To convert terawatt hours (TWh) to petajoules (PJ), we can use the conversion factor that 1 TWh is approximately equal to 3.6 PJ1.

For the 2021/22 financial year, NSW consumed 75.5 terawatt hours of electricity.   This could be converted to 272 PJ of gas (75.5 TWh × 3.6 PJ/TWh = 272 PJ)

For that same period, the entirety of Australia consumed 265.5 terawatt hours of Electricity.

265.5 terawatt hours of electricity converts to 955.8 PJ of methane gas. 

What’s interesting about that number is that it’s only 125.8 PJ more than what we might be able to produce via Biogas converting our poop and other organic waste into electricity.

Sure, all of these calculations are a little rough but it does hopefully open up our minds to how much more we could be doing with the poop from our 26 Million Australians located across 537 council areas.

Are we heading in the right direction?

The use of wastewater and sewerage treatment by-products for biogas recovery is gaining traction in Australia but nowhere near enough for my mind.  The amount of methane gas produced at a biogas plant will vary depending on the size and efficiency of the treatment plant.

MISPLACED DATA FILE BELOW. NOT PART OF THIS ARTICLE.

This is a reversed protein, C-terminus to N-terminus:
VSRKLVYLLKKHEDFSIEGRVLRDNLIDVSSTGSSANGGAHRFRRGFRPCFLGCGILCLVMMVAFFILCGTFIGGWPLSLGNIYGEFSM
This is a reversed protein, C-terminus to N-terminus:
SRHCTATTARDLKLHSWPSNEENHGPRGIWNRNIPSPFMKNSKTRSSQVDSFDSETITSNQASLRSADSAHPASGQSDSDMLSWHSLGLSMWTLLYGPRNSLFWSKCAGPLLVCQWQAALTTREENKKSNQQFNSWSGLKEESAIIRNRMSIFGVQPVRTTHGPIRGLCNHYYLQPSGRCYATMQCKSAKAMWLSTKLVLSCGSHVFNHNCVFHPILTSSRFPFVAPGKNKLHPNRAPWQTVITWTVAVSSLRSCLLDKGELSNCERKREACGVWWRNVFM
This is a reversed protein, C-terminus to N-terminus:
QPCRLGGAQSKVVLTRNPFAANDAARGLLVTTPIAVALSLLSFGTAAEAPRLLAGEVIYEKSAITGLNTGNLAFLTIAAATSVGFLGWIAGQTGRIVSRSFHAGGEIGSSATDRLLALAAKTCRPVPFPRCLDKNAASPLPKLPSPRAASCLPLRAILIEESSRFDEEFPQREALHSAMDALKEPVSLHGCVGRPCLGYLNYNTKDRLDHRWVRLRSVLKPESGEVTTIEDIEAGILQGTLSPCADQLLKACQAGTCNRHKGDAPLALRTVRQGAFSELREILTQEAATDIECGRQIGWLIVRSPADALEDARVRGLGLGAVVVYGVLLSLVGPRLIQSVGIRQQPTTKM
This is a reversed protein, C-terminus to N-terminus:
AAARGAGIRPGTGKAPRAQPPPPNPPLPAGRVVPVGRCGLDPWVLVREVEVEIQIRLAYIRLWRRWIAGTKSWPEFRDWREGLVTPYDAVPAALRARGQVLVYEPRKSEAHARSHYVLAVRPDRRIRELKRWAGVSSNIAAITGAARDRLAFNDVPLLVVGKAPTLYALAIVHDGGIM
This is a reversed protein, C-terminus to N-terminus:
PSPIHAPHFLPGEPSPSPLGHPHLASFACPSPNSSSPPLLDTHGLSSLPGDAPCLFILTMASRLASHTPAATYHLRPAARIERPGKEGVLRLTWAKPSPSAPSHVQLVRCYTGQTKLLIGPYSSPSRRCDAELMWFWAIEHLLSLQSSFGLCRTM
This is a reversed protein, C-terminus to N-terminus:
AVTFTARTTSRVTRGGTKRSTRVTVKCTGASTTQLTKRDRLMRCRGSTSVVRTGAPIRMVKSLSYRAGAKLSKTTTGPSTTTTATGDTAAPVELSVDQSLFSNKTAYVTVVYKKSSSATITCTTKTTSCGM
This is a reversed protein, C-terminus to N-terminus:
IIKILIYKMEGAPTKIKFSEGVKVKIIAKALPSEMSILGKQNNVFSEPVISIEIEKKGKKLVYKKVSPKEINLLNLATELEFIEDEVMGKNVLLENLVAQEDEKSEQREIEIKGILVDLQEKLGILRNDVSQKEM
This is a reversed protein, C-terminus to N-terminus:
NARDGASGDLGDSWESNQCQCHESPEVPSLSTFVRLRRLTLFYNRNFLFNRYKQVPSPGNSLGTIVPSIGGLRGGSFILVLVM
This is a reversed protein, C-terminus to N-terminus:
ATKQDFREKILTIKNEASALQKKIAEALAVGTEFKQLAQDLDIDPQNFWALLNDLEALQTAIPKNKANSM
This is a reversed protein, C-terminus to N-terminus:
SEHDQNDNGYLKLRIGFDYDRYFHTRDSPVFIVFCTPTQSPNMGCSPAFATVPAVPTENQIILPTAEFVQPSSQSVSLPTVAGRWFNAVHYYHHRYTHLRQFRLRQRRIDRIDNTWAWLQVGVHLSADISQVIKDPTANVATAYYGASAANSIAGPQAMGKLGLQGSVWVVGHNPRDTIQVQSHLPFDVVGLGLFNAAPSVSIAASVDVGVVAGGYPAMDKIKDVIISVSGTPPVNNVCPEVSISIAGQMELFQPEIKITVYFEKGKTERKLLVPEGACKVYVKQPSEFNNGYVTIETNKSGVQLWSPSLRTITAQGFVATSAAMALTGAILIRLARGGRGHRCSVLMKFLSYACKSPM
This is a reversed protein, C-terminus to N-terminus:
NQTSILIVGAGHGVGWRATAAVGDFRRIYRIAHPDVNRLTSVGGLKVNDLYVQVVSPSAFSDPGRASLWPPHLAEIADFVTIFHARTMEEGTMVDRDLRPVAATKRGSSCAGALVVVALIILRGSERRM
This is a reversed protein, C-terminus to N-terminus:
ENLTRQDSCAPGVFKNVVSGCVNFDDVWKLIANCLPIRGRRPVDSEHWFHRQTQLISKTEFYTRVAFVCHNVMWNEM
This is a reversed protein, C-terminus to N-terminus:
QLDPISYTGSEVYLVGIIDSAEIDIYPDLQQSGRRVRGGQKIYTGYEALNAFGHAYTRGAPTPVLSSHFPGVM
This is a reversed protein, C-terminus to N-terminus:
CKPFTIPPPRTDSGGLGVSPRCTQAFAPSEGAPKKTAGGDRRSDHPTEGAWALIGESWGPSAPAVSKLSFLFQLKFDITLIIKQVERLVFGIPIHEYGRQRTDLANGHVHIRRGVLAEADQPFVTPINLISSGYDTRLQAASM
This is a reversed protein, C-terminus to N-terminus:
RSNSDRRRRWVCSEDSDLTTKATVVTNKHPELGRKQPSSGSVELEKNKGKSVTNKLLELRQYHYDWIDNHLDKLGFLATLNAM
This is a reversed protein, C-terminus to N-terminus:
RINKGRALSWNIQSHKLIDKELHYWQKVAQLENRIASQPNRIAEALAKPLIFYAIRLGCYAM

Biogas Plants could be used to supply the electricity grid.

The methane gas produced at a Biogas plant doesn’t have be restricted to feeding the gas pipeline networks either.   There’s no reasons why council areas could not use this methane gas supply to fuel Gas Fired Engine Generators.   An example of these units are the gas-fired engine generator that Wartsila manufactures.   The 18V50SG12 can produce an electrical output of 18,321 kW (18.3 Megawatt).  If you can supply enough gas to keep 2 of these going for 20 hours per day at each of 250 Biogas Plants then 36.6Mw x 250 = 9150 megawatts or 9.15 gigawatts.   To put that in perspective, the Bayswater Power station can produce a maximum of 2.65 gigawatts.

Biogas Plants can supply farmers with fertiliser.

In addition, Biogas recovery systems offer additional advantages beyond methane gas production. The process of anaerobic digestion not only generates biogas but also produces valuable by-products such as nutrient-rich fertilizers.

These fertilizers can be utilized in agricultural practices, promoting soil health and reducing the need for synthetic fertilizers.